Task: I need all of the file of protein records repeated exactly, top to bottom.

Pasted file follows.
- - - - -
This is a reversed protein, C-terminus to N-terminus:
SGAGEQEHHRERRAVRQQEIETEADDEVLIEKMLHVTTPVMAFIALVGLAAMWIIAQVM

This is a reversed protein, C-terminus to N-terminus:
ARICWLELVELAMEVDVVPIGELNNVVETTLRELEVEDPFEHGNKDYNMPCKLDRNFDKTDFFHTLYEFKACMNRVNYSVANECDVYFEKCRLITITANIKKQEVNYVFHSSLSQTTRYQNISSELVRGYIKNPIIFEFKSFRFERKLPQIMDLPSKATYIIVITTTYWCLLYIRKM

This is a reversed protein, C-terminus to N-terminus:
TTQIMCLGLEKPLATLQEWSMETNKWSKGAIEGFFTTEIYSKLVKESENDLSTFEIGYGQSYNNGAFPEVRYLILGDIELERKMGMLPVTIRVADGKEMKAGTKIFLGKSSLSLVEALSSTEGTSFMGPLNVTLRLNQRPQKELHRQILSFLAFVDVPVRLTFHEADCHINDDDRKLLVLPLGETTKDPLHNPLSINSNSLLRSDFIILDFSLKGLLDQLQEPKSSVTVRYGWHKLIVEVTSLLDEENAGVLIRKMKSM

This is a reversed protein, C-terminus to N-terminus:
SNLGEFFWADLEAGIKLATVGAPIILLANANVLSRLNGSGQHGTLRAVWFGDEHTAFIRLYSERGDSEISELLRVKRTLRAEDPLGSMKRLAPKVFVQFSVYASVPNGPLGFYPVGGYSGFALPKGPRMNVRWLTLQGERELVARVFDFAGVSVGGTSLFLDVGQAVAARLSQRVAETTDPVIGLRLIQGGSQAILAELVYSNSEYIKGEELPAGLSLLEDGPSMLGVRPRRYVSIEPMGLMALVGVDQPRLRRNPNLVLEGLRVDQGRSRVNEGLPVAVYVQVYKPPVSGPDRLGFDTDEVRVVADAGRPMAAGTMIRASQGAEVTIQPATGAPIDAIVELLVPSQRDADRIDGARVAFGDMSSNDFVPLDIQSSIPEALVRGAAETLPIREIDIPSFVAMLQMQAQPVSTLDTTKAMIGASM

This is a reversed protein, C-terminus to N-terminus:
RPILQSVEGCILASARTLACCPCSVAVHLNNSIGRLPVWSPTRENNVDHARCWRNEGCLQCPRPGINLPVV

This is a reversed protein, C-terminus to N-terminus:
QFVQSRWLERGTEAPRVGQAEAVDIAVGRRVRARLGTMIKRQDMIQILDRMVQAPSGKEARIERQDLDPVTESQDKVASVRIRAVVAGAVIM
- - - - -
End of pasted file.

This is a reversed protein, C-terminus to N-terminus:
SGAGEQEHHRERRAVRQQEIETEADDEVLIEKMLHVTTPVMAFIALVGLAAMWIIAQVM

This is a reversed protein, C-terminus to N-terminus:
ARICWLELVELAMEVDVVPIGELNNVVETTLRELEVEDPFEHGNKDYNMPCKLDRNFDKTDFFHTLYEFKACMNRVNYSVANECDVYFEKCRLITITANIKKQEVNYVFHSSLSQTTRYQNISSELVRGYIKNPIIFEFKSFRFERKLPQIMDLPSKATYIIVITTTYWCLLYIRKM

This is a reversed protein, C-terminus to N-terminus:
TTQIMCLGLEKPLATLQEWSMETNKWSKGAIEGFFTTEIYSKLVKESENDLSTFEIGYGQSYNNGAFPEVRYLILGDIELERKMGMLPVTIRVADGKEMKAGTKIFLGKSSLSLVEALSSTEGTSFMGPLNVTLRLNQRPQKELHRQILSFLAFVDVPVRLTFHEADCHINDDDRKLLVLPLGETTKDPLHNPLSINSNSLLRSDFIILDFSLKGLLDQLQEPKSSVTVRYGWHKLIVEVTSLLDEENAGVLIRKMKSM

This is a reversed protein, C-terminus to N-terminus:
SNLGEFFWADLEAGIKLATVGAPIILLANANVLSRLNGSGQHGTLRAVWFGDEHTAFIRLYSERGDSEISELLRVKRTLRAEDPLGSMKRLAPKVFVQFSVYASVPNGPLGFYPVGGYSGFALPKGPRMNVRWLTLQGERELVARVFDFAGVSVGGTSLFLDVGQAVAARLSQRVAETTDPVIGLRLIQGGSQAILAELVYSNSEYIKGEELPAGLSLLEDGPSMLGVRPRRYVSIEPMGLMALVGVDQPRLRRNPNLVLEGLRVDQGRSRVNEGLPVAVYVQVYKPPVSGPDRLGFDTDEVRVVADAGRPMAAGTMIRASQGAEVTIQPATGAPIDAIVELLVPSQRDADRIDGARVAFGDMSSNDFVPLDIQSSIPEALVRGAAETLPIREIDIPSFVAMLQMQAQPVSTLDTTKAMIGASM

This is a reversed protein, C-terminus to N-terminus:
RPILQSVEGCILASARTLACCPCSVAVHLNNSIGRLPVWSPTRENNVDHARCWRNEGCLQCPRPGINLPVV

This is a reversed protein, C-terminus to N-terminus:
QFVQSRWLERGTEAPRVGQAEAVDIAVGRRVRARLGTMIKRQDMIQILDRMVQAPSGKEARIERQDLDPVTESQDKVASVRIRAVVAGAVIM